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With the 2007 subprime crisis in this country, and its subsequent fall out with the entire economy, which we are still feeling the effects of today, we have heard the term “subprime securities fraud” bandied about over and over in the news and elsewhere. If you have some confusion about what this term means, here is a primer for you.

With the 2007 subprime crisis in this country, and its subsequent fall out with the entire economy, which we are still feeling the effects of today, we have heard the term “subprime securities fraud” bandied about over and over in the news and elsewhere. If you have some confusion about what this term means, here is a primer for you.

Let me caution you, however, that there are hardly ever any hard and fast definitions when it comes to the law, and discussing securities fraud law is no exception. Therefore, this information is only provided for informational purposes, to help you understand the term as it is used in the press, and not its exact legal definition, or the way it is interpreted and applied in a court of law.

With that disclaimer out of the way, it is most helpful to actually separate out this term, “subprime securities fraud,” into its various parts to help understand what it means. First, the term “subprime” refers to making loans to people who for a variety of reasons may have difficulty paying the loan back on the repayment schedule. Because a lender is taking a bigger risk with this individual that they will not get paid back, as compensation they charge them a higher interest rate.

In the olden days if a bank made a subprime loan it stayed on its own books, and it reaped the rewards if the debtor paid in full, or felt the negative financial consequences if the debtor defaulted. However, once banks began selling these loans to others, often in bundles, all of a sudden subprime investments began to pop up that investors could purchase.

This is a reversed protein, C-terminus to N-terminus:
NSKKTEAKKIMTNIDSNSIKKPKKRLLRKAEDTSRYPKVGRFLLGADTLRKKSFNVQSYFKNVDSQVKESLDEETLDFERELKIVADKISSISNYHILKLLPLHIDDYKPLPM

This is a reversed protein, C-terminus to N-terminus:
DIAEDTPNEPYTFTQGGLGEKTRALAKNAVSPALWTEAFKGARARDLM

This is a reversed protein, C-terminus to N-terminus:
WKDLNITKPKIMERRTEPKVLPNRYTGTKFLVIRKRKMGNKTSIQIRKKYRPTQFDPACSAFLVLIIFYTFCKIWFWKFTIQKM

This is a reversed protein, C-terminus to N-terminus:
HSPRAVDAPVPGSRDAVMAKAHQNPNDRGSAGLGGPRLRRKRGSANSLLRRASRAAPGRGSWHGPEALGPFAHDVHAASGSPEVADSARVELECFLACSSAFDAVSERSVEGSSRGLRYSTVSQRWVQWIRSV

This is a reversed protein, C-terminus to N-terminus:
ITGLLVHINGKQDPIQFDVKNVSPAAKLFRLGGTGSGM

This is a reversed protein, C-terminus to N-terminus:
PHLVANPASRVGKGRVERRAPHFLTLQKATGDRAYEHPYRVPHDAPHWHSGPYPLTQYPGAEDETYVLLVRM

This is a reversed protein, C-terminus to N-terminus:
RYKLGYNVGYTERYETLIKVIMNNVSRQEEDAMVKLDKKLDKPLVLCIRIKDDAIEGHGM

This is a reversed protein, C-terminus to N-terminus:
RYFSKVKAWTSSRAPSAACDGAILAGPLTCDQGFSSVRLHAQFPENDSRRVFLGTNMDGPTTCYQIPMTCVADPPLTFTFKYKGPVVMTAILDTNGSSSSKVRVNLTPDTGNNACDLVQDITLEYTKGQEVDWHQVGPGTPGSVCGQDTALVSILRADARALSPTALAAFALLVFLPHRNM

Some of those investors who purchased subprime investments are now claiming that they are the victims of subprime securities fraud. The meaning of the term “securities fraud,” as the term is used in the news, basically means when a broker or brokerage firm either misrepresents material facts, or fails to disclose material facts to the investor regarding the investment, which results in a loss on the investment.

The thing investors are always the most concerned about, and what helps them weigh their decisions about whether to buy and sell, are the risks versus the potential rewards of certain investments. Therefore, it is important that investors be told truthful information (and not have material information withheld) about the risks associated with a particular investment. Therefore, basically what someone means when they allege that they are the victim of subprime securities fraud is that they were not adequately told of the risks of these subprime investments and if they had been told they never would have bought them, or would have sold them sooner, or somehow behaved differently which would have avoided the losses they suffered.

It is not always easy to figure out if you’ve actually been the victim of subprime securities fraud in the legal sense, however. There are lots of nuances and factual distinctions that must be determined, and dates and financial records are very important in determining the strengths and/or weaknesses of your potential case. If you think that you have been the victim of subprime securities fraud you should gather up as much documentation about the investments as possible in your possession, and call an experienced investment fraud attorney for a consultation.